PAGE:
39 arrested in Oakland May Day protests
Oakland city officials said 39 people were arrested in Tuesday's largely peaceful May Day protests, which were marred by “a small group of people who came to Oakland intent on provoking violent confrontations with the police and vandalizing the city.”
As in previous demonstrations linked to the Occupy movement, most participants focused on a message of addressing economic inequality. In addition to enthusiasts of that movement, labor leaders and immigrant rights organizations also organized pickets and marches in Oakland on Tuesday, bringing the total number of demonstrators to about 5,000, a city spokeswoman said.
But a contingent of protesters wearing masks, carrying shields, and throwing paintballs and bottles also turned out.
“May Day in Oakland has traditionally been dedicated to supporting immigrants’ rights with broad community support for large marches to City Hall,” Mayor Jean Quan said in a statement Wednesday. “Once again, a small group intent on confronting the police and doing damage to public buildings and businesses in our city disrupted yesterday’s largely peaceful events.”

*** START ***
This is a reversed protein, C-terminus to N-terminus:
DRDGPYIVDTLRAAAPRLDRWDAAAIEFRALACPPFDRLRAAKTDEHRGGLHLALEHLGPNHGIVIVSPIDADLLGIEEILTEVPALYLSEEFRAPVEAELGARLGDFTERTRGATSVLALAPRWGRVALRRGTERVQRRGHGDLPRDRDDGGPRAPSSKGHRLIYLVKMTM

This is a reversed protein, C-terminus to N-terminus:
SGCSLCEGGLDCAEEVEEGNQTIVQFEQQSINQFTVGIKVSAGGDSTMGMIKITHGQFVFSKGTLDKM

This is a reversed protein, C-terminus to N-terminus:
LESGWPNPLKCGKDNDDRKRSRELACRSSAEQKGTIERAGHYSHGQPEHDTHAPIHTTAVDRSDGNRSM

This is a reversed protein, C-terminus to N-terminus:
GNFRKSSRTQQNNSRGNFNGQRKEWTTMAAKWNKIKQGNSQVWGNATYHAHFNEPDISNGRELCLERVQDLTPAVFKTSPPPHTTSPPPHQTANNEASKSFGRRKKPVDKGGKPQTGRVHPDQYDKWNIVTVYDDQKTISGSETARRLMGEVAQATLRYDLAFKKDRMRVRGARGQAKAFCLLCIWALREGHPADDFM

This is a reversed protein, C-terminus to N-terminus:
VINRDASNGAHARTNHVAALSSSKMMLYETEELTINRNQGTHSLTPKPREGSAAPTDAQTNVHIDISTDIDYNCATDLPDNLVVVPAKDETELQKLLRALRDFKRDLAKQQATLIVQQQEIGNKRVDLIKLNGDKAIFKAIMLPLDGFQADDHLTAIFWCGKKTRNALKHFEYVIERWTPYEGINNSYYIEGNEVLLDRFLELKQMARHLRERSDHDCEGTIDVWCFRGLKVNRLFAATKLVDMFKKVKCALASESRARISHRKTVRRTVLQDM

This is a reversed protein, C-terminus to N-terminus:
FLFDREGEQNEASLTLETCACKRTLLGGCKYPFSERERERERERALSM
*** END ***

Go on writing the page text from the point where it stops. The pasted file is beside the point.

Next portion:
Quan credited the Oakland Police Department, which came under a federal monitor's fire for its previous Occupy response, for “their evolving strategies which balance the rights of peaceful demonstrators with enforcement against violence.”
Chief Howard Jordan last week announced that he would roll out a new approach to crowd control that would utilize small groups of officers to quickly isolate and arrest troublemakers. The department appeared to put that into action Tuesday.
The 39 arrests included 27 on suspicion of "willfully delaying or obstructing law enforcement officers in the performance of their duties," seven on suspicion of “failing to disperse an area declared an unlawful assembly,” and others on suspicion of robbery, battery, violating a restraining order, vandalism, and possession of an incendiary device.
The city relied on about 150 officers from other departments to assist with demonstrations, which began in the morning and continued past 8:30 p.m., when the assembly was declared unlawful after police said part of the crowd began throwing bottles and other objects at officers attempting to make an arrest.
-- Lee Romney in Oakland